Banda, a former Zambia Air Force (ZAF) pilot and colonel by rank, told Judge Chalwe Mchenga that he did not shoot his wife, Vivian Ilukena, but the gun went off on its own either after she touched it or after it fell down.
He said Vivian had left the matrimonial bed to pass urine and on her way back, she could have touched the gun, which went off and shot her resulting in her death.
Banda is charged with one count of murdering his wife on October 27, 2015 during her 60th birthday.
But Banda denied ?shooting his wife and told Mr Justice Mchenga that the couple loved each very much and he could not have shot her no matter what.
He said as a result of the death of his wife, he was now lonely and depended on his children ?for comfort.
Banda, who was led in his examination-in-chief by lawyer, Valentine Kabungo said the death of his wife was an accident and the mere fact that he was with her in the bedroom did not point to him having shot her.
He explained that on the material day, after he had dinner with his wife, whom he related to well, the couple went to bed, but after some time, she left the bed to go and use the shower room.
Banda, who at some point during his defence broke down, said that he had put his gun next to the bed, against the wall, in readiness to fire in case the family was attacked by thieves.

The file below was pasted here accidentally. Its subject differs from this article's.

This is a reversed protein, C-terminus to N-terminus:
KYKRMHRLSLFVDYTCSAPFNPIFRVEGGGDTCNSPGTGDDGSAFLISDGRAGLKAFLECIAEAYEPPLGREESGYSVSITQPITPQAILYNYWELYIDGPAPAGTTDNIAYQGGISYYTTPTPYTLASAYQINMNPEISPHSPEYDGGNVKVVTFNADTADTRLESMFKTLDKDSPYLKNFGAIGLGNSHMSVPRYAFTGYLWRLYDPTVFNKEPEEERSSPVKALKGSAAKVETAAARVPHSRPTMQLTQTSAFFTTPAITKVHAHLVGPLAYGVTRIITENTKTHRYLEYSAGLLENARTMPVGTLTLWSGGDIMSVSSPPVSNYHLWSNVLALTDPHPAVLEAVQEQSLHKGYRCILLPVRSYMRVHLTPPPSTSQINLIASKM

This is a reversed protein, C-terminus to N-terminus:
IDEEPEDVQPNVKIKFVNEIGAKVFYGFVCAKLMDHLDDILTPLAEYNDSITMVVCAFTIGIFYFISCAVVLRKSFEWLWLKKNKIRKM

He said that since he was asleep, his wife could have touched the gun or it fell down, went off and hit her.
“My wife left the bed to go and pass urine while I remained on the bed. Unfortunately, my wife could have touched the gun or it fell and hit her,” Banda said.
Banda added: “That has caused me a lot of grief. Although I have children I am lonely, I am grieving because having a wife is another issue.”
Banda further testified that after his children broke the bedroom door, one of them beat him terribly, but he could not defend himself as he was in a state of shock after losing a loved one.
He told the court that he fainted as a result of the beatings he was subjected to and that today, he was grieving as he had continued to miss his loved wife.
“I refuse having shot my wife. What would be the purpose? I am a lawyer, I protect people. Why would I shoot her?” Banda further asked.
Banda’s lone witness, retired Zambia Army Brigadier-General Haggai Chiluba, told the court that a gun like the one Banda was alleged to have used, could go off without anyone firing it, as long as it had been subjected to an impact.
After Banda closed his defence, Mr Justice Mchenga set July 29, 2016 as the day of judgment.